Cambridge University Press (2002)
AbstractIn this rich and detailed study of early modern women's thought, Jacqueline Broad explores the complexity of women's responses to Cartesian philosophy and its intellectual legacy in England and Europe. She examines the work of thinkers such as Mary Astell, Elisabeth of Bohemia, Margaret Cavendish, Anne Conway and Damaris Masham, who were active participants in the intellectual life of their time and were also the respected colleagues of philosophers such as Descartes, Leibniz and Locke. She also illuminates the continuities between early modern women's thought and the anti-dualism of more recent feminist thinkers. The result is a more gender-balanced account of early modern thought than has hitherto been available. Broad's clear and accessible exploration of this still-unfamiliar area will have a strong appeal to both students and scholars in the history of philosophy, women's studies and the history of ideas.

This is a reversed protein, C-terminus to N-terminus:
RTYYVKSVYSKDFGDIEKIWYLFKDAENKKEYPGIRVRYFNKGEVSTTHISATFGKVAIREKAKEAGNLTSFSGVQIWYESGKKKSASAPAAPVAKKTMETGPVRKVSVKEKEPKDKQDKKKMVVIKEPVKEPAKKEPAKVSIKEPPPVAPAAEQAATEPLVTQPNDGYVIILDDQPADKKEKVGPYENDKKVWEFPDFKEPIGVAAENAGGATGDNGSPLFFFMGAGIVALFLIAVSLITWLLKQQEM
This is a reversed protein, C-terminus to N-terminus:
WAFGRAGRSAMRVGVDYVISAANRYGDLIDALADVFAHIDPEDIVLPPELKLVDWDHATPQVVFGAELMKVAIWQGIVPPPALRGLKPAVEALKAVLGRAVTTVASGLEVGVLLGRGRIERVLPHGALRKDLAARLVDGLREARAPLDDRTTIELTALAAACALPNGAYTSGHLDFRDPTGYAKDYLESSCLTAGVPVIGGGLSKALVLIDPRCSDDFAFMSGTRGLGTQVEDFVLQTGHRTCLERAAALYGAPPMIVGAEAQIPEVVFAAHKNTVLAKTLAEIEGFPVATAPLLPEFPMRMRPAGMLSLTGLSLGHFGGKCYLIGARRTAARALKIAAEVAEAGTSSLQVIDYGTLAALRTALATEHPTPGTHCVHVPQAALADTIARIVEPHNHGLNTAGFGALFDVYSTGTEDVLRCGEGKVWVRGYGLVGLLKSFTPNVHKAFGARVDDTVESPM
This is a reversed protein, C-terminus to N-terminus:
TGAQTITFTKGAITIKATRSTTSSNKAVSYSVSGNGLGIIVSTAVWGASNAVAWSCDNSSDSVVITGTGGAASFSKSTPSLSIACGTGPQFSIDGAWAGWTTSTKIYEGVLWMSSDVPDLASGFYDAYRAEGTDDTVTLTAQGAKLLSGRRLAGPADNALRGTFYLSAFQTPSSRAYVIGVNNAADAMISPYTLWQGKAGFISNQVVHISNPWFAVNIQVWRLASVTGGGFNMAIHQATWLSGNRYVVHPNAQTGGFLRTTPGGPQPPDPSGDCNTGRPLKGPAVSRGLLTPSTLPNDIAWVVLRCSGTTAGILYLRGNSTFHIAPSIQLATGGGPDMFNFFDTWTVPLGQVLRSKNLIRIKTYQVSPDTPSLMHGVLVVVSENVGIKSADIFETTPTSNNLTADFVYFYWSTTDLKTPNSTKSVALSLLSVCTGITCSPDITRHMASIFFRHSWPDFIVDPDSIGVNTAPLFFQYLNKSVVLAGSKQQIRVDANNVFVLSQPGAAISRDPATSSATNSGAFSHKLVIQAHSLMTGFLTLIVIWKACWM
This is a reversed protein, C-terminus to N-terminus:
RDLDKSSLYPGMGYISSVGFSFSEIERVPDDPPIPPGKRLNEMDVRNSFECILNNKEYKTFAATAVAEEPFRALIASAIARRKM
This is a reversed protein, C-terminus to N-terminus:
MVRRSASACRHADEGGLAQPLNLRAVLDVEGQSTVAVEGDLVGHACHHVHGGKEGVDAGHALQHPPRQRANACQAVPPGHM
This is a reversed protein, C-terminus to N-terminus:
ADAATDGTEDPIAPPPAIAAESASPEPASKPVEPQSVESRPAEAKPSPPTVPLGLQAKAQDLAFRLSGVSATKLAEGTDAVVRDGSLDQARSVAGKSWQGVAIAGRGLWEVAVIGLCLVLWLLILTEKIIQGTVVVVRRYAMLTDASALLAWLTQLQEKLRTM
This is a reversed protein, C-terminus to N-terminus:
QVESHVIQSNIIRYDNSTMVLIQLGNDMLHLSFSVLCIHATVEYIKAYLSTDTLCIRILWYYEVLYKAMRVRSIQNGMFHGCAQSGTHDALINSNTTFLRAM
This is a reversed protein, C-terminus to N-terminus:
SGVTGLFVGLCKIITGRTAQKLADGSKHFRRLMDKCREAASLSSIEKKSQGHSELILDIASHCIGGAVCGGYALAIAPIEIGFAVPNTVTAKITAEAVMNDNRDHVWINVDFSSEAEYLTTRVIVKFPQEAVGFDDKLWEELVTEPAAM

2003, 2005, 2007, 2009
9780511487125 0521039177 052181295X 9780521812955 9780511030109 9780521039178
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Citations of this work
Reason and Freedom: Margaret Cavendish on the order and disorder of nature.Karen Detlefsen - 2007 - Archiv für Geschichte der Philosophie 89 (2):157-191.
Debating Materialism: Cavendish, Hobbes, and More.Stewart Duncan - 2012 - History of Philosophy Quarterly 29 (4):391-409.
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